we do not get any idea of how the village republic would be linked to other village republics or the central authorities the question of recall or the modalities of getting the views of the villagers are not discussed. perhaps the recall would not be necessary as he talks of annual elections. the organization of state is not discussed or disclosed. but then it was written in 1929 when the main question was about getting the british to leave (and it could justifiably be said that india resided in villages). it just mentioned village republics and left it at that. the above quotations are from his newspaper 'harijan' in 1942 or thereabout wherein he explained what his concept was.
kejriwal has his book swaraj published 80 years later. unfortunately it is all a description of what is wrong with the present system and just a few anecdotes of work done where gram sabha or a honest sarpanch is in control. what emerges is a general concept that gram sabha should have control over all government personnel, schools, hospitals, land, forest produce etc. but when it comes to relationship with others, it says, "in the system that we are proposing gram sabhas will be able to take all decisions which will be within the purview of the law. they will not be given right to take decision beyond the constitution and the law under which they operate". about the direct democracy, the reference is that if five percent of gram sabhas propose a specific law, the legislature will refer it to all the gram sabhas in the state. if more than fifty percent gram sabhas approve the proposal, it will be enacted as a law. presumably, in the city and town areas, the resident welfare association will also have similar say but it has not been spelled out. the question of recall or of referendum on a law affecting the citizens as a whole are not deliberated upon.
there can be another instance of referendum in which the popular will of the people force the legislature to order a new law. one can point out the anna hazare agitation on creation of jan lokpal. there was such an upsurge of popular demand that the measure, postponed for decades on one pretext or other, was taken up and enacted (though with some delay). in many countries. where DD is practiced, this would have triggered a referendum on the issue. this can be called legislative popular initiative.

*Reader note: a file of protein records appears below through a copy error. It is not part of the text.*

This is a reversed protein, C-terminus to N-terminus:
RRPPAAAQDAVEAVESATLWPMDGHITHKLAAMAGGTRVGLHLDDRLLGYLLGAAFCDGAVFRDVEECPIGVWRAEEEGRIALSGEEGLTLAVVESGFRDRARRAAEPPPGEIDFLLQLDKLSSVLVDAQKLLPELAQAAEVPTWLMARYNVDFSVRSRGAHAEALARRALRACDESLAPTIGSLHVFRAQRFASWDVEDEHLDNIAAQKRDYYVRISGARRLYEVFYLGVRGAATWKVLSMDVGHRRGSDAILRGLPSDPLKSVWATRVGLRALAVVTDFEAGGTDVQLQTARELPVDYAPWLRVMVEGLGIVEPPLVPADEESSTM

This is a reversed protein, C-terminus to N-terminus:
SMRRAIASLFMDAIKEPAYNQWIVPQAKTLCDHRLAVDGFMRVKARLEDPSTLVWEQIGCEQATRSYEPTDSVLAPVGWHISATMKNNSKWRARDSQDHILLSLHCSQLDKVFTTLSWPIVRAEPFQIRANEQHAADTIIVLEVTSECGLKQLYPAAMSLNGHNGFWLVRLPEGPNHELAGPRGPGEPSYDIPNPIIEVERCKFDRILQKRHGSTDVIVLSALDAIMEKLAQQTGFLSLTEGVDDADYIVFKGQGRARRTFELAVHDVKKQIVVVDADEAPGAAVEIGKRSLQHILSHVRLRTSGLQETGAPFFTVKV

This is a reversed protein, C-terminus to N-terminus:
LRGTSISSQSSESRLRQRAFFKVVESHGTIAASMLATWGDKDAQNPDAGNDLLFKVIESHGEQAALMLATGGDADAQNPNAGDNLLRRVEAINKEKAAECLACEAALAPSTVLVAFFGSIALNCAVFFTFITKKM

coming back to our theme of direct democracy, it is noted this should not be at the cost of the representative democracy. the acceptance of issues posed in referendum depends upon the mobilization by the organized partisan groups operating outside the conventional legislative arena while accepting the political game within the formal representative units. some of the important issues which have a nationwide repercussions have to be left out. the formal elected representative bodies will remain and carry on with routine administration and legislative work including formulation of budget and general superintendence of the executive.
before we close, we must cast a look on the negative aspects of DD. one thing to be considered is whether the electorate is mature enough to take a decision on an important issue. how sure we can be that they are not misled by extraneous issues. again how stable can the electorate be in its views. otherwise a subsequent referendum may upset a decision taken just a short time before. such a situation will lead to instability. the third point to be considered is how the 'tyranny of majority' can be avoided. all these are weighty questions which should be discussed and debated upon before we launch our own version of direct democracy. in short how to avoid direct democracy becoming monocracy. we have an enviable record of free and fair polls and it should not be difficult to lay down systems for direct democracy.
direct democracy is reasonable barometers for society, even where the democratic institutions are weak (and probably india comes in that category). they force a tuning between the professional politicians and the citizens. they can work as the safety outlets for political pressures while allowing normal government to be carried on. for this it is necessary that mandatory provisions should be made in the constitution wherein, based on experience of other countries, suitable safeguards can be provided. suitable mechanism should be created for conducting the referendum or the plebiscite it would be necessary to lay down how these shall be held and how the results shall be treated. having said all this, we can end with the disclaimer that direct democracy is not a panacea for all the ills of democracy. nevertheless it a step towards better democracy.